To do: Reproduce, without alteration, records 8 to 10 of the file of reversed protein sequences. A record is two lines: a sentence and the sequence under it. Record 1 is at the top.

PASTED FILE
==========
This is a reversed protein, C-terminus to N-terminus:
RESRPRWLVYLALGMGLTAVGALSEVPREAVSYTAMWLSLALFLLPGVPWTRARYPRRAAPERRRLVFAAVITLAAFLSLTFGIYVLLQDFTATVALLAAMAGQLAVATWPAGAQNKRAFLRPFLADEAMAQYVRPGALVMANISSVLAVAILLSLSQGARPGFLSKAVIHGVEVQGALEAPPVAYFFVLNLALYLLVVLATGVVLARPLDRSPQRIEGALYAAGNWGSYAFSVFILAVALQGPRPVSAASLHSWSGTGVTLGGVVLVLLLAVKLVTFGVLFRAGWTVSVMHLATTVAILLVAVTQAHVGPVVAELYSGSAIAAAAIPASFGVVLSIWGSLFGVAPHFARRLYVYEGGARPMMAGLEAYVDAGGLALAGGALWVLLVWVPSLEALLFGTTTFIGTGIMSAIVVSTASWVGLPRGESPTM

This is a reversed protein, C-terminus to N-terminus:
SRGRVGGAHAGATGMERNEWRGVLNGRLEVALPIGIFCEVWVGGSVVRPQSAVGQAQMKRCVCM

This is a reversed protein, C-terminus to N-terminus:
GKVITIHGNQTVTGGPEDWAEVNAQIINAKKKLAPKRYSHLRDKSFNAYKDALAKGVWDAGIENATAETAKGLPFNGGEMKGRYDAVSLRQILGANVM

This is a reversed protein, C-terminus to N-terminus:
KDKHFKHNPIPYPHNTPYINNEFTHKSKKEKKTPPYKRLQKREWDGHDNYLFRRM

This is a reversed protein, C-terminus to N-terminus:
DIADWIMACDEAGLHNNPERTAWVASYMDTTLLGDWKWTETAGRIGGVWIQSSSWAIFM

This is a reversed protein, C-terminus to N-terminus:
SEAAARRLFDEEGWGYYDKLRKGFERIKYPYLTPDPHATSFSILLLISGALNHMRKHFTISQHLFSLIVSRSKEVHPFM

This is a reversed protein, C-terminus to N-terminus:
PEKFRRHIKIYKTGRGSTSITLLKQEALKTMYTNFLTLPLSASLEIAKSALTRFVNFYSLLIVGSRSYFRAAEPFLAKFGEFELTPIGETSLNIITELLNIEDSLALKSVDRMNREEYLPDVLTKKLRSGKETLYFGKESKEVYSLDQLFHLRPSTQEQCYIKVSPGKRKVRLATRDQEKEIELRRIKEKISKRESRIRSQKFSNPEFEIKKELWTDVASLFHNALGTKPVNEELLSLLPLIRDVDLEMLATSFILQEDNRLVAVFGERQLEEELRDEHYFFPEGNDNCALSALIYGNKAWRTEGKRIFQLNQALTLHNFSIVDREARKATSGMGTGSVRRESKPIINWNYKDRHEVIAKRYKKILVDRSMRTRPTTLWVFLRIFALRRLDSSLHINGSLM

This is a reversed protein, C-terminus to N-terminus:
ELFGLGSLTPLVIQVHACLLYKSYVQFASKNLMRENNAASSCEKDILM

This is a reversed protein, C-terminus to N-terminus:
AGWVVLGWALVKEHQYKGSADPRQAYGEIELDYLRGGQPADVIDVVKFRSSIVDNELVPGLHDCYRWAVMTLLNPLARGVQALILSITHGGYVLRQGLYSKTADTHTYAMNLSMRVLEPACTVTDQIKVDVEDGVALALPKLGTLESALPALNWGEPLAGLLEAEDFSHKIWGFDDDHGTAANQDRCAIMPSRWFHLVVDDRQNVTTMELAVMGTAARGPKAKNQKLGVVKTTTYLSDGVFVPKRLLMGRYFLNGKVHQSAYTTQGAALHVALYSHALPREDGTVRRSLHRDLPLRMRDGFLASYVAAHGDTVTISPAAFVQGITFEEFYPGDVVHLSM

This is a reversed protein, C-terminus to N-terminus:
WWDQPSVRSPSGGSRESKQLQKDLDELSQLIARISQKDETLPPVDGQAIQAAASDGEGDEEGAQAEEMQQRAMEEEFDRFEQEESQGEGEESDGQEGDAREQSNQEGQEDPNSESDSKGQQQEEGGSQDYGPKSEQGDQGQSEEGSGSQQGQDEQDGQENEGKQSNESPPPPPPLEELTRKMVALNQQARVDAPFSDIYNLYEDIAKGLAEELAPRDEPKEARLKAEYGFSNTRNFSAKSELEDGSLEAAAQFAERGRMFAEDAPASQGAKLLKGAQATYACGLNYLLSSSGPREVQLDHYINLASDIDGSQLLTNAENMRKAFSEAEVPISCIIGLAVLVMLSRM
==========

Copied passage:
This is a reversed protein, C-terminus to N-terminus:
ELFGLGSLTPLVIQVHACLLYKSYVQFASKNLMRENNAASSCEKDILM

This is a reversed protein, C-terminus to N-terminus:
AGWVVLGWALVKEHQYKGSADPRQAYGEIELDYLRGGQPADVIDVVKFRSSIVDNELVPGLHDCYRWAVMTLLNPLARGVQALILSITHGGYVLRQGLYSKTADTHTYAMNLSMRVLEPACTVTDQIKVDVEDGVALALPKLGTLESALPALNWGEPLAGLLEAEDFSHKIWGFDDDHGTAANQDRCAIMPSRWFHLVVDDRQNVTTMELAVMGTAARGPKAKNQKLGVVKTTTYLSDGVFVPKRLLMGRYFLNGKVHQSAYTTQGAALHVALYSHALPREDGTVRRSLHRDLPLRMRDGFLASYVAAHGDTVTISPAAFVQGITFEEFYPGDVVHLSM

This is a reversed protein, C-terminus to N-terminus:
WWDQPSVRSPSGGSRESKQLQKDLDELSQLIARISQKDETLPPVDGQAIQAAASDGEGDEEGAQAEEMQQRAMEEEFDRFEQEESQGEGEESDGQEGDAREQSNQEGQEDPNSESDSKGQQQEEGGSQDYGPKSEQGDQGQSEEGSGSQQGQDEQDGQENEGKQSNESPPPPPPLEELTRKMVALNQQARVDAPFSDIYNLYEDIAKGLAEELAPRDEPKEARLKAEYGFSNTRNFSAKSELEDGSLEAAAQFAERGRMFAEDAPASQGAKLLKGAQATYACGLNYLLSSSGPREVQLDHYINLASDIDGSQLLTNAENMRKAFSEAEVPISCIIGLAVLVMLSRM